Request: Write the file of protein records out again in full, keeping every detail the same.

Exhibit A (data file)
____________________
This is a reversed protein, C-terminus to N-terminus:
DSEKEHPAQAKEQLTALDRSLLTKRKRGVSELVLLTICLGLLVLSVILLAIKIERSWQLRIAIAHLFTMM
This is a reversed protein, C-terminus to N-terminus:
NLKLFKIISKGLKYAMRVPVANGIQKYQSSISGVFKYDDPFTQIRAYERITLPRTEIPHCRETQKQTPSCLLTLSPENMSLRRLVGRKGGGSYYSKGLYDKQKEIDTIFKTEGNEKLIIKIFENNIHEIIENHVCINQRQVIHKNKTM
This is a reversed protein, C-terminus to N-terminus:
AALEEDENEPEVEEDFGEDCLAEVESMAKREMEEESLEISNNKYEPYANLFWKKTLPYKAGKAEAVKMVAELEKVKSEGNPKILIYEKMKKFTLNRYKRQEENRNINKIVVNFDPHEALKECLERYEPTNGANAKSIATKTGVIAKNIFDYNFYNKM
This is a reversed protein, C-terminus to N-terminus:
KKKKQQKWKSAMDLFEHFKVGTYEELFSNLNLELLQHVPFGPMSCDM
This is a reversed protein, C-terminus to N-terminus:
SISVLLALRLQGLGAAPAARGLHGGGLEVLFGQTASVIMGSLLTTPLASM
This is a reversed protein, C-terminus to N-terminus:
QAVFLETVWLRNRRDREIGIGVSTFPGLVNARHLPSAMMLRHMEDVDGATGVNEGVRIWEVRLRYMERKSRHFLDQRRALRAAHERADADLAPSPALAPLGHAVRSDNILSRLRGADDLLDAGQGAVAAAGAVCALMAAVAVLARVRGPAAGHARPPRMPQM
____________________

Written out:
This is a reversed protein, C-terminus to N-terminus:
DSEKEHPAQAKEQLTALDRSLLTKRKRGVSELVLLTICLGLLVLSVILLAIKIERSWQLRIAIAHLFTMM
This is a reversed protein, C-terminus to N-terminus:
NLKLFKIISKGLKYAMRVPVANGIQKYQSSISGVFKYDDPFTQIRAYERITLPRTEIPHCRETQKQTPSCLLTLSPENMSLRRLVGRKGGGSYYSKGLYDKQKEIDTIFKTEGNEKLIIKIFENNIHEIIENHVCINQRQVIHKNKTM
This is a reversed protein, C-terminus to N-terminus:
AALEEDENEPEVEEDFGEDCLAEVESMAKREMEEESLEISNNKYEPYANLFWKKTLPYKAGKAEAVKMVAELEKVKSEGNPKILIYEKMKKFTLNRYKRQEENRNINKIVVNFDPHEALKECLERYEPTNGANAKSIATKTGVIAKNIFDYNFYNKM
This is a reversed protein, C-terminus to N-terminus:
KKKKQQKWKSAMDLFEHFKVGTYEELFSNLNLELLQHVPFGPMSCDM
This is a reversed protein, C-terminus to N-terminus:
SISVLLALRLQGLGAAPAARGLHGGGLEVLFGQTASVIMGSLLTTPLASM
This is a reversed protein, C-terminus to N-terminus:
QAVFLETVWLRNRRDREIGIGVSTFPGLVNARHLPSAMMLRHMEDVDGATGVNEGVRIWEVRLRYMERKSRHFLDQRRALRAAHERADADLAPSPALAPLGHAVRSDNILSRLRGADDLLDAGQGAVAAAGAVCALMAAVAVLARVRGPAAGHARPPRMPQM